Climate and Environment

Youth, groups seek writ of kalikasan for government action vs plastic pollution

Gaea Katreena Cabico - Philstar.com
Youth, groups seek writ of kalikasan for government action vs plastic pollution
Counsel Michael De Castro, Oceana vice president Gloria Estenzo Ramos and petitione Mae Chatto file a petition before the Supreme Court on October 27, 2021.
Oceana Philippines, Handout

MANILA, Philippines — Civil society organizations, fisherfolk and youth on Wednesday filed a petition against the National Solid Waste Management Commission (NSWMC) and representatives of its member-agencies for their supposed negligence in the implementation of the law.

Fifty-two petitioners, led by Oceana Philippines, asked the Supreme Court to grant their petition for a writ of kalikasan and a writ of continuing mandamus for the NSWMC’s “inaction” on the issuance of non-environmentally acceptable products and packaging (NEAPP)—one of its mandate under the two-decade old Republic Act No. 9003 or the Ecological Solid Waste Management Act.

A writ of kalikasan is a legal remedy for persons or organizations whose constitutional right to a balanced and healthful ecology is violated or threatened.

Meanwhile, continuing mandamus is a writ issued by a court directing any government agency to perform an act or series of acts decreed by final judgment which shall remain effective until judgment is fully satisfied.

The petitioners also asked the court to immediately issue a Temporary Environmental Protection Order, directing the respondents to implement RA 9003 and perform their mandate as well as to prohibit the sale, distribution and usage of disposable plastics.

“The consequence of the respondents’ gross negligence is that the Philippines is now the top contributor of mismanaged plastic waste in the world. Plastic wastes choke our rivers, litter our beaches, defile our forests, spoil our agricultural lands and habitats, clog our drainages, sicken our people, and sully our seas and deepest trenches,” the petition read.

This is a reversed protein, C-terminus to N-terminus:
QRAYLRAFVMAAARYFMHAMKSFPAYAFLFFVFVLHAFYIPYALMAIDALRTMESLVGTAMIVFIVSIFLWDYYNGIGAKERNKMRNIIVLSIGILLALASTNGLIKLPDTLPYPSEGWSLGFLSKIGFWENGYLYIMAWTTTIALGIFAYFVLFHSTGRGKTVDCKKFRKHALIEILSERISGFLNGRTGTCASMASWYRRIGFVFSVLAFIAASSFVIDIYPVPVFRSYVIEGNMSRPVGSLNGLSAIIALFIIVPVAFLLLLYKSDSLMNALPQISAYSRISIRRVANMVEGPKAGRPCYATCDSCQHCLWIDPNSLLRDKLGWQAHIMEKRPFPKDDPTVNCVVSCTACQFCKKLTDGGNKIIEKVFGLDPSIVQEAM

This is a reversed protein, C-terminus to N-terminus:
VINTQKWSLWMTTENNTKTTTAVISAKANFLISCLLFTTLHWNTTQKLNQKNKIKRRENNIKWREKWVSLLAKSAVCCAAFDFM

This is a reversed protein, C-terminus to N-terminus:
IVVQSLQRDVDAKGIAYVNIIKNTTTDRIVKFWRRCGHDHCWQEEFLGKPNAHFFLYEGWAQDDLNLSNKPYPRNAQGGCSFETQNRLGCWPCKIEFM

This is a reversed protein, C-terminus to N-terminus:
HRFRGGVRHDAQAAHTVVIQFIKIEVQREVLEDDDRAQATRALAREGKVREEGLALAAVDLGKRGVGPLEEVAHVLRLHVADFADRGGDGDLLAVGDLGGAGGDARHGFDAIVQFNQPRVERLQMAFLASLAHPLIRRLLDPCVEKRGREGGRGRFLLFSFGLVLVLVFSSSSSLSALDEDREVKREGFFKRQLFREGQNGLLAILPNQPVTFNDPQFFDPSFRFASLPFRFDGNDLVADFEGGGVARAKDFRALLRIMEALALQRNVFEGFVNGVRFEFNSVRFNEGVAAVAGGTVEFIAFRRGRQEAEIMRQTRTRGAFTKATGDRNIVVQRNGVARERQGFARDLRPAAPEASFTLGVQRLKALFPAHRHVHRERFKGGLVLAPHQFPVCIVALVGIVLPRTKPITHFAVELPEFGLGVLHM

“This catastrophe could have been prevented if the respondents simply implemented their mandate, as Congress intended, 20 years ago,” it added.

The respondents of the petition include NSWMC and its members Environment Secretary Roy Cimatu, Trade Secretary Ramon Lopez, Science and Technology Secretary Fortunato dela Peña, Health Secretary Francisco Duque III, former Public Works Secretary Mark Villar, Agriculture Secretary William Dar and Metropolitan Manila Development Authority chairman Benjamin Abalos, Jr.

Climate and health issues, too

Jon Bonifacio, a youth climate activist with Saribuhay, stressed that plastic pollution is not only a waste management issue but also a climate issue. Almost all plastics are made from fossil fuels.

Fossil fuels release large quantities of carbon dioxide, a greenhouse gas, into the atmosphere when burned.

"Banning single-use plastics in the Philippines and around the world is actually first and crucial step in mitigating the worst impacts of climate change in the future, particularly for the Philippines," Bonifacio said.

Oceana vice president Gloria Estenzo-Ramos also said the country’s plastic problem “puts our food security, livelihood and health on the line.”

Straws, stirrers

In February, the NSWMC included the first items on the list: plastic soft drink straws and coffee stirrers.

“The NEAPP has been published already so the implementing rules and regulations are on its way. At the same time, it will be implemented one year after the publication,” said Environment Undersecretary Benny Antiporda, who serves as NSWMC’s alternate chair.

Groups, however, said that banning straws and stirrers was not enough and called for the inclusion plastic cutleries, labo bags, bottles, cups, plates, take-out containers, and styrofoam food containers on the list.






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